Written by Expert Panel, Forbes Coaches Council (including Manex President & CEO Gene Russell)
Reposted with Permission — Originally on Forbes.com
Leading others is a challenge in the best of times, and even more so in the worst of times. Amid the COVID-19 pandemic, strong leadership is more important now than ever.
When facing a crisis such as this, business leaders must step up and set the tone for how to proceed. Leaders who project calmness, bravery and empathy will instill those traits in their employees—giving the team and company a better chance at successfully moving forward.
If you’re looking to lead your team through a crisis, try these 16 tips from the members of Forbes Coaches Council.
1. Lead From The Back
Do you remember the old cliche? “People will remember what you do, not what you say.” It is so incredibly true. Make sure you are showing empathy by asking caring questions, then listen! Assure you are acting as a leader by serving others. I have found one of the best tools in creating calm and bravery is leading from the back. A true leader speaks last and listens intently. Be approachable! – Stephynie Malik, SMALIK Enterprises
2. Don’t Fake It
It really helps if you have developed this ability. Often we see failures in very young, inexperienced leaders. Some things take time, and perspective and experience can give a leader a sense of calm because they have been through several crisis situations. I would coach a leader with no experience to practice all forms of communications and never act on impulse. Rely on experts. Write it out. – Gene Russell, Manex Consulting
3. Listen More Than You Talk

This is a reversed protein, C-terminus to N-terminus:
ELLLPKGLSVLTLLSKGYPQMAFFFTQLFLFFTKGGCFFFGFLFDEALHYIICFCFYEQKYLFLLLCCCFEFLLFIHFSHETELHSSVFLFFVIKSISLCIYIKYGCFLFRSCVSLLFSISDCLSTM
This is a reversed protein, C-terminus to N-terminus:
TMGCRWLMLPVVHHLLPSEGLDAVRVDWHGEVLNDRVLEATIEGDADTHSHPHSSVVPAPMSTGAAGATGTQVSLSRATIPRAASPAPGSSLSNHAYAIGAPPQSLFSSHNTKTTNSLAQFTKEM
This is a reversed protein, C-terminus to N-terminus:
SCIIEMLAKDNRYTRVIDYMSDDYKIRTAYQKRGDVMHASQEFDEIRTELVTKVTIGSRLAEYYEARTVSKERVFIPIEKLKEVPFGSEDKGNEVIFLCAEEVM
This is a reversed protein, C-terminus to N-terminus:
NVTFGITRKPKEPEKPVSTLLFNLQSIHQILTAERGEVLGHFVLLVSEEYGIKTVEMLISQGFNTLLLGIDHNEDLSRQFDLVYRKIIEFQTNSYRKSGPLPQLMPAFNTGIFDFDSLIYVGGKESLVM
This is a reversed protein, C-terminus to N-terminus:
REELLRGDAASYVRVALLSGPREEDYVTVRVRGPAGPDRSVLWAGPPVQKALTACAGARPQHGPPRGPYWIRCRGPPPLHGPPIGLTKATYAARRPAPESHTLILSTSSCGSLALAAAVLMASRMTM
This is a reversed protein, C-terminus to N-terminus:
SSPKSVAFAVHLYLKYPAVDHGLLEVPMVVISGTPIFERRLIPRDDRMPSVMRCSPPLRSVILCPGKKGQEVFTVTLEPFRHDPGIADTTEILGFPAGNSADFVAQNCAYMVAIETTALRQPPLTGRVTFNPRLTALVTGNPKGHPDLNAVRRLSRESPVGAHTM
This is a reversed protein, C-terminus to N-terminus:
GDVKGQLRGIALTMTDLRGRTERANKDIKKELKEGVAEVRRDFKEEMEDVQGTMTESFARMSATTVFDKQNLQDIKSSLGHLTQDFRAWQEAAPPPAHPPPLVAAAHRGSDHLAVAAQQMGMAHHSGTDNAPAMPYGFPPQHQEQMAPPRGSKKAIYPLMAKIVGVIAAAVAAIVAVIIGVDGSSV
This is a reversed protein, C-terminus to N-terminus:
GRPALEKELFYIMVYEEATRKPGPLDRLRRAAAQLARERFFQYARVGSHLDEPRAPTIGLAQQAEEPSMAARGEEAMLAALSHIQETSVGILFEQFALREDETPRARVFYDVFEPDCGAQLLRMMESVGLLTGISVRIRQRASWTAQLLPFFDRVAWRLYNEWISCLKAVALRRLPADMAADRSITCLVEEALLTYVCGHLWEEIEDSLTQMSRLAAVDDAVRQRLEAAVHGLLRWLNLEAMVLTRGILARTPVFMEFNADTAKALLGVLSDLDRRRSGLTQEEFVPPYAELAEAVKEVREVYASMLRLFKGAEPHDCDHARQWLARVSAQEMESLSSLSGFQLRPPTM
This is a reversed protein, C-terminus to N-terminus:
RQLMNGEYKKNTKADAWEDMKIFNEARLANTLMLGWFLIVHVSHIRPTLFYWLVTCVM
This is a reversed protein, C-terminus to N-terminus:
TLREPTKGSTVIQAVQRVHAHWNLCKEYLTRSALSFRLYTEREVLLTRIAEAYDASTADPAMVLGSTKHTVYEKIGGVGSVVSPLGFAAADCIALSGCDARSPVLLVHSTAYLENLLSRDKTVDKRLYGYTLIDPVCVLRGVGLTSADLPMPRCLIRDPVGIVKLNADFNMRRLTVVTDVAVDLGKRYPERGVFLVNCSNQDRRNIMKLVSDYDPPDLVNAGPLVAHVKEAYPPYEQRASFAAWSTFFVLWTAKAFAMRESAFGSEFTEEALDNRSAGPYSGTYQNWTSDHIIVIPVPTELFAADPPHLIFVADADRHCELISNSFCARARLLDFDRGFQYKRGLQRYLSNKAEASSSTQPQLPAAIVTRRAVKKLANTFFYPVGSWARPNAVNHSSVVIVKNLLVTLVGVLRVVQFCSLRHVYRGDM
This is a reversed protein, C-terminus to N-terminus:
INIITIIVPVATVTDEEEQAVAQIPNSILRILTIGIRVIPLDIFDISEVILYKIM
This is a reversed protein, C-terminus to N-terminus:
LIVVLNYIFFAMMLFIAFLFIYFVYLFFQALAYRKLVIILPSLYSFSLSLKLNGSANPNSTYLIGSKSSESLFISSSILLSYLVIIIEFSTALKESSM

Active listening is an essential tool in times of uncertainty or crisis. There is great power in allowing team members to share their feelings and ask questions. By doing so, you will be able to better understand what is on their mind and where they need clarification. By listening actively, you may even learn new information you did not know before that can help guide future decisions. – G. Riley Mills, Pinnacle Performance Company
4. Attune Yourself To What Your Employees Need
You want to be the consistent leader who people turn to for empathy, reassurance and emotional stability. People will be influenced by your emotions: Your emotional expression will radiate to the people you lead within five minutes. If you are attuned to calm, unwavering authenticity and caring for your employees, they will pick that up like a tuning fork and respond to your message. – Roberta Moore, The EQ-i Coach
5. Shift Your Focus Toward Others
When I find myself in the midst of a crisis, I shift the focus off myself and onto others. I don’t feel sorry for myself, entertain fear or get stuck watching television or news all day. Those things will only hold me back. Instead, I focus on becoming a servant leader who is committed to helping others. I focus on my clients, family and community. The reward is always greater than the sacrifice. – Roger Doumanian, The Roger Doumanian Corporation
6. Bookend Your Day With Intentional Words
Set the tone for your day by priming. Take a few deep breaths and select the word or words you want to carry with you for the day—words like “focus,” “calm,” “patience.” Let those words follow you and surface throughout the day. Give them permission. In the evening, right before bed, replay the day, noticing where you were aligned with your choices. Rest, knowing you were on track, even a little. – Dena Breslin, DenaB Coaching
7. Act According To Your Positive Personal Values
Positive values give you the inner drive to do what is important, effective and meaningful. Doing something good for your customers, users or stakeholders is more sustainable and motivating, and gives you much more joy and fulfillment than just acting nervously. If your customers, employees or suppliers share the same good values, they will be behind your brand and products, even in a crisis. – Michael Thiemann, Strategy-Lab™